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Five Fascinating Facts about Dystopian Fiction

Interesting facts about dystopian novels and the history of the genre

In a previous post, we recommended 10 of the best early dystopian novels and offered some insight into how they came about. This might be considered a follow-up post to that earlier one, offering a brief history of dystopian fiction in five interesting facts.

1. The word ‘dystopia’ is older than you might think – but then, so is the genre. The word ‘dystopia’ has been traced back to 1747, where it appears as ‘dustopia’, but is clearly being used with the same meaning as the modern ‘dystopia’. Although dystopian fiction itself is sometimes said to have begun with the 1908 Jack London novel The Iron Heel, there are several Victorian novels which qualify as dystopian fiction, at least of sorts. One of these is Samuel Butler’s 1872 novel Erewhon – the title, almost the word ‘nowhere’ backwards, explicitly signals its intention to reverse the idea of utopia (which literally means ‘no-place’) – in which Butler satirises the imaginary utopian world he depicts.

2. The annals of dystopian fiction include some surprising names. Among the famous authors who – perhaps unexpectedly – have written novels or stories which might be called dystopian, we might include Anthony Trollope (for The Fixed Period), E. M. Forster (for ‘The Machine Stops’), and, more recently, Kazuo Ishiguro (Never Let Me Go). These days, of course, the dystopian genre can boast a host of famous names, among them ‘literary’ writers such as Cormac McCarthy (the chillingly brilliant The Road), Margaret Atwood (The Handmaid’s TaleOryx And CrakeThe Year Of The Flood), and Will Self (the marvellously inventive The Book of Dave: A Revelation of the Recent Past and the Distant Future).

3. In Barcelona, the Plaça George Orwell has an ironic reminder of Orwell’s dystopian legacy. Orwell, who fought in the Spanish Civil War, is commemorated in Barcelona by having a street named after him. Placa George Orwell surveillance camerasUnfortunately, the Plaça George Orwell – as the picture on the right makes clear – only serves to remind us how prescient Orwell was, since the street sign notifies citizens that they are being watched by surveillance cameras. Big Brother Is Watching You, indeed. What would the author of Nineteen Eighty-Four have made of it all? (We should point out that there is also a widely circulated example of a similar piece of Orwell-related irony – but that other example, the photograph of a CCTV camera outside Orwell’s old house, is a hoax.)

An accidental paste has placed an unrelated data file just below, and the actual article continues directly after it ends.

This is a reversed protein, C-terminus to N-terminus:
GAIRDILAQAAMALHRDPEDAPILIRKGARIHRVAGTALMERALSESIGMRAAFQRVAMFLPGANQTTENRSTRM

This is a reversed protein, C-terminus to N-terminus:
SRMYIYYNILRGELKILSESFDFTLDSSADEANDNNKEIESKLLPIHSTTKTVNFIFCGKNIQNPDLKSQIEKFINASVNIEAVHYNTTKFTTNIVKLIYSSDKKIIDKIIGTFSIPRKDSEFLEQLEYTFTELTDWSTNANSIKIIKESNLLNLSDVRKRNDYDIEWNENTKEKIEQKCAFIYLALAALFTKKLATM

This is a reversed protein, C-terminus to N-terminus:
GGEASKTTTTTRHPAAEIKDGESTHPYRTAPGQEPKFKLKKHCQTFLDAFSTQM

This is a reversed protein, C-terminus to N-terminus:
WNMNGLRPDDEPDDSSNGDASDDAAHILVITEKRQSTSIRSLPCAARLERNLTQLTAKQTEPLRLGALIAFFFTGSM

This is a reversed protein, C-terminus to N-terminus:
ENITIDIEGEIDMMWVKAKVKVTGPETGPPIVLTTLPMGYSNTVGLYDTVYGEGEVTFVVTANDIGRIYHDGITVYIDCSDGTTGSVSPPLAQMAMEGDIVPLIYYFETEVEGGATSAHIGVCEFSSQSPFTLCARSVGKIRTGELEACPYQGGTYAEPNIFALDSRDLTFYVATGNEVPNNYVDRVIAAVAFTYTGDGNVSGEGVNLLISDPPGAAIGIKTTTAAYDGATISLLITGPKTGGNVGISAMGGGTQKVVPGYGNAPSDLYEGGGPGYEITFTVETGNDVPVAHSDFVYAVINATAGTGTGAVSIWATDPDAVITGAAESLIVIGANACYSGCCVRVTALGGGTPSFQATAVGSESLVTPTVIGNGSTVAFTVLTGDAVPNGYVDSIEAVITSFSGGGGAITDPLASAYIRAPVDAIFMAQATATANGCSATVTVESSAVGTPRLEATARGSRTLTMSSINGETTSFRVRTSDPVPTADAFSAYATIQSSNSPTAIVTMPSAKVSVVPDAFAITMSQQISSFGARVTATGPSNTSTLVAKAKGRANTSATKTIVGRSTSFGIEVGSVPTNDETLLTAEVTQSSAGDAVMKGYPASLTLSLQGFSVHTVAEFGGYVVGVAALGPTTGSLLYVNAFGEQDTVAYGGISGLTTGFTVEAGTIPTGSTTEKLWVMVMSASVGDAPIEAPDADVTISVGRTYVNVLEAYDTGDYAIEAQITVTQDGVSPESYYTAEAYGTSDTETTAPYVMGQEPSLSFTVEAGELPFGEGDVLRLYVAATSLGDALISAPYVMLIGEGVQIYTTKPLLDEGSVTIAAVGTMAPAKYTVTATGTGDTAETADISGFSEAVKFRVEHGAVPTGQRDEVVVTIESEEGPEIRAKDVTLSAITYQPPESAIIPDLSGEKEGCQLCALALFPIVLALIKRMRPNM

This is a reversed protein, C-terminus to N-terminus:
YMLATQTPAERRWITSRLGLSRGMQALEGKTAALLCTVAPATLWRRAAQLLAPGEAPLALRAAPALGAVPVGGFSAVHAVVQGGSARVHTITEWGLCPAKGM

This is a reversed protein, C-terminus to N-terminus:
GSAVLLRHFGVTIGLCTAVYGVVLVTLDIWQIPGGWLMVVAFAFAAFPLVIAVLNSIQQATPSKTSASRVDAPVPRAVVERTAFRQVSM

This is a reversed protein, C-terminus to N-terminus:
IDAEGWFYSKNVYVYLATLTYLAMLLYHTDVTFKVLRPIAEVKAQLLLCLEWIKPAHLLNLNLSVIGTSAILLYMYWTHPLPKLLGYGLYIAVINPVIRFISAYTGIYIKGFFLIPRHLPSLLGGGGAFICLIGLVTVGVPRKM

4. Anthony Burgess wrote a sequel to George Orwell’s Nineteen Eighty-Four. It was called – perhaps you’ve guessed – 1985, and we’ve written about it in our post detailing some interesting Anthony Burgess facts. Burgess himself, of course, wrote a defining novel in the dystopian genre with his 1962 book A Clockwork Orange. We’ve written about George Orwell’s Nineteen Eighty-Four here. (And we’ve discussed the curious link between Orwell and a fellow author of a classic dystopian novel in our list of Aldous Huxley facts.)

5. The central idea of The Hunger Games is a well-established idea in the genre. In our compilation of the most interesting Hunger Games facts, we mention how popular the series – helped by the successful film franchise – has been. But the idea of a nightmare world in which brutal games play a central part – a sort of return to the days of Roman gladiatorial games at the Coliseum – has long been a staple of dystopian fiction. As well as The Running Man (a 1982 novel by Richard Bachman, alias Stephen King – made into a somewhat different film with Arnold Schwarzenegger five years later), in which condemned criminals take part in televised fights to the death, there is the early 1924 work, the short story ‘The Most Dangerous Game‘ by Richard Connell, in which an American big-game hunter, Sanger Rainsford, is transformed into the hunted rather than the hunter, when he finds himself on a Caribbean island being pursued by a Cossack aristocrat. Although not a dystopian novel per se, the story prefigures later dystopian works such as William Golding’s Lord of the FliesThe Running Man, and The Hunger Games. More recently, James Dashner’s The Maze Runner has offered a new take on the modern young adult dystopian genre. And before The Hunger Games there was Koushun Takami’s 1999 novel Battle Royale, which shares many features with the novels mentioned above.

Image: Placa George Orwell in Barcelona, Spain is watched by video cameras, by fibercool; Wikimedia Commons; share-alike licence.

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About interestingliterature

A blog dedicated to rooting out the interesting stuff about classic books and authors.

Posted on January 6, 2016, in Literature and tagged , , , , , , , , , . Bookmark the permalink. 11 Comments.

  1. This is a very timely post, having had a lengthy discussion with my 17 year old daughter about this genre which she is studying as part of her English Literature course. Thanks for providing some more talking points!

    • Another outstanding modern novel is Doris Lessing’s Memoirs of a Survivor. It is what I call a slow fuse burner; I was half way through before I couold admit it was brilliant, the build up is so gradual and unrelenting.
      And 1984 owed much to the much more subtle WE by Zamyatin!

  2. Number 5 made me think. Another good example is Battle Royale.

  3. I’ve had a love/hate relationship with dystopian fiction, mostly because for a while, it was impossible to find a young adult novel that wasn’t dystopian. But it’s cool to see the genre’s origins. I might add a few of these to my reading list.

  4. Words are few to describe such precision associated with good content. Thumbs up. Learning from you.

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